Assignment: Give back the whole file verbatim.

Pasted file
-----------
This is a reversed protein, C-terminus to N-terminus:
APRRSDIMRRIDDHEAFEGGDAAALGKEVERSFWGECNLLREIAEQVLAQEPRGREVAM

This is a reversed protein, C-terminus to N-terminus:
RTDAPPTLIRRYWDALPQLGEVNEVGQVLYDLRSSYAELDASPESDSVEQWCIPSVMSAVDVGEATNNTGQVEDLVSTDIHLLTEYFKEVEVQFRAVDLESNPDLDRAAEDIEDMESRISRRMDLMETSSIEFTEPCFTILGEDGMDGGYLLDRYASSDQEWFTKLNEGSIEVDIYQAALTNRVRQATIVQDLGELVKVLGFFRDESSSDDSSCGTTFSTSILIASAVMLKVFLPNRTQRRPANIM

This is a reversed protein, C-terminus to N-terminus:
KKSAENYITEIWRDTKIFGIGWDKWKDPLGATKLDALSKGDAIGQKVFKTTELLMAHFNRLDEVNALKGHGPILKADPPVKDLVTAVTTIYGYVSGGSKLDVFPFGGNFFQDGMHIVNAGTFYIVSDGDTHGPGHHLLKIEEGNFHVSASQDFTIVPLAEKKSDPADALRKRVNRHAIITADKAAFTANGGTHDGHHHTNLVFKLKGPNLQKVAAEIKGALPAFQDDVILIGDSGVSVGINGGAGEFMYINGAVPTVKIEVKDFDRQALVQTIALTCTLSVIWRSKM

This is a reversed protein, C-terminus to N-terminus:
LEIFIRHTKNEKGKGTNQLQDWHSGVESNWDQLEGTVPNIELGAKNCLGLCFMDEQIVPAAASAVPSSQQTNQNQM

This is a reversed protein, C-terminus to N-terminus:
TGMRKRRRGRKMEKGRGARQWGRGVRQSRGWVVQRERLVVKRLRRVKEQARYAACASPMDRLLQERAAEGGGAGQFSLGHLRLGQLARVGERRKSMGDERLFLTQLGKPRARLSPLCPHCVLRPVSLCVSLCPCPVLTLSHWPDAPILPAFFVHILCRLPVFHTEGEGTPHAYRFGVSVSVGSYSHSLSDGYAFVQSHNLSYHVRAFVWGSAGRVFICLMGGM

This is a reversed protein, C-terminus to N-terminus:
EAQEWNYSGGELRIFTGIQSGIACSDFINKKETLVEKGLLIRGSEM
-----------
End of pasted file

This is a reversed protein, C-terminus to N-terminus:
APRRSDIMRRIDDHEAFEGGDAAALGKEVERSFWGECNLLREIAEQVLAQEPRGREVAM

This is a reversed protein, C-terminus to N-terminus:
RTDAPPTLIRRYWDALPQLGEVNEVGQVLYDLRSSYAELDASPESDSVEQWCIPSVMSAVDVGEATNNTGQVEDLVSTDIHLLTEYFKEVEVQFRAVDLESNPDLDRAAEDIEDMESRISRRMDLMETSSIEFTEPCFTILGEDGMDGGYLLDRYASSDQEWFTKLNEGSIEVDIYQAALTNRVRQATIVQDLGELVKVLGFFRDESSSDDSSCGTTFSTSILIASAVMLKVFLPNRTQRRPANIM

This is a reversed protein, C-terminus to N-terminus:
KKSAENYITEIWRDTKIFGIGWDKWKDPLGATKLDALSKGDAIGQKVFKTTELLMAHFNRLDEVNALKGHGPILKADPPVKDLVTAVTTIYGYVSGGSKLDVFPFGGNFFQDGMHIVNAGTFYIVSDGDTHGPGHHLLKIEEGNFHVSASQDFTIVPLAEKKSDPADALRKRVNRHAIITADKAAFTANGGTHDGHHHTNLVFKLKGPNLQKVAAEIKGALPAFQDDVILIGDSGVSVGINGGAGEFMYINGAVPTVKIEVKDFDRQALVQTIALTCTLSVIWRSKM

This is a reversed protein, C-terminus to N-terminus:
LEIFIRHTKNEKGKGTNQLQDWHSGVESNWDQLEGTVPNIELGAKNCLGLCFMDEQIVPAAASAVPSSQQTNQNQM

This is a reversed protein, C-terminus to N-terminus:
TGMRKRRRGRKMEKGRGARQWGRGVRQSRGWVVQRERLVVKRLRRVKEQARYAACASPMDRLLQERAAEGGGAGQFSLGHLRLGQLARVGERRKSMGDERLFLTQLGKPRARLSPLCPHCVLRPVSLCVSLCPCPVLTLSHWPDAPILPAFFVHILCRLPVFHTEGEGTPHAYRFGVSVSVGSYSHSLSDGYAFVQSHNLSYHVRAFVWGSAGRVFICLMGGM

This is a reversed protein, C-terminus to N-terminus:
EAQEWNYSGGELRIFTGIQSGIACSDFINKKETLVEKGLLIRGSEM